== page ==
Creation: Fractals

Fractals are commonly found in nature. There are even current theories of fractal time. Fractals closely follow the holographic principle where any part of the whole contains the complete pattern, information and content of the whole. Yet on the surface fractals appear to be chaotic in nature and indeterministic. A definition of the term “fractal” is as follows:


Def.: Innately chaotically unpredictable recurring pattern which becomes predictable in a deterministic sense when extrapolated into and viewed as a whole.


There are whole hierarchies of examples of fractals, from the atomic and the cellular level to the galactic and cosmic level. Since our universe is in many ways a holographic universe and since fractals so closely follow the holographic principle it is no surprise that examples of fractals may be found at any scale and in virtually any form throughout the cosmos. Here follow three short lists of fractals on three differing scales:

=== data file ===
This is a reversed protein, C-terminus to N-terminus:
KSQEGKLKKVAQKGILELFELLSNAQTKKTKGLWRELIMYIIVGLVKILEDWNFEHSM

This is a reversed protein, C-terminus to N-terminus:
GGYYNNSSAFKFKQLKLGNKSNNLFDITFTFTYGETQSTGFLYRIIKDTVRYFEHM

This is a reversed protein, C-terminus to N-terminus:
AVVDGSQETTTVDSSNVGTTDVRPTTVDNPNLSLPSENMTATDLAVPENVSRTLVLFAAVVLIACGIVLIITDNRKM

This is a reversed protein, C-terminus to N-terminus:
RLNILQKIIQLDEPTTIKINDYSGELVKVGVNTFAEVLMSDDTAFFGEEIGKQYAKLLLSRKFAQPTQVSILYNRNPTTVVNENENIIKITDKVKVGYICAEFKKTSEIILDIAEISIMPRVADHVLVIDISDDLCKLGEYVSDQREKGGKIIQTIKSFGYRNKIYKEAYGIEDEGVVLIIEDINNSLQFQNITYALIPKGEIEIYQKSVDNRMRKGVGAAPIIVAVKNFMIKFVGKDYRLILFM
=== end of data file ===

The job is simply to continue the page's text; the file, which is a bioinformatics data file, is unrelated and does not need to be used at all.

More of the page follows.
Small Large Cosmic
plants (i.e. ferns) Lightning (branches) The Zodiac
leaves and trees clouds/weather patterns galaxies
crystals landscapes solar systems
sea shells coastlines stars
snowflakes rivers/river basins planets
stalagmites mountains
stalactites mountain ranges


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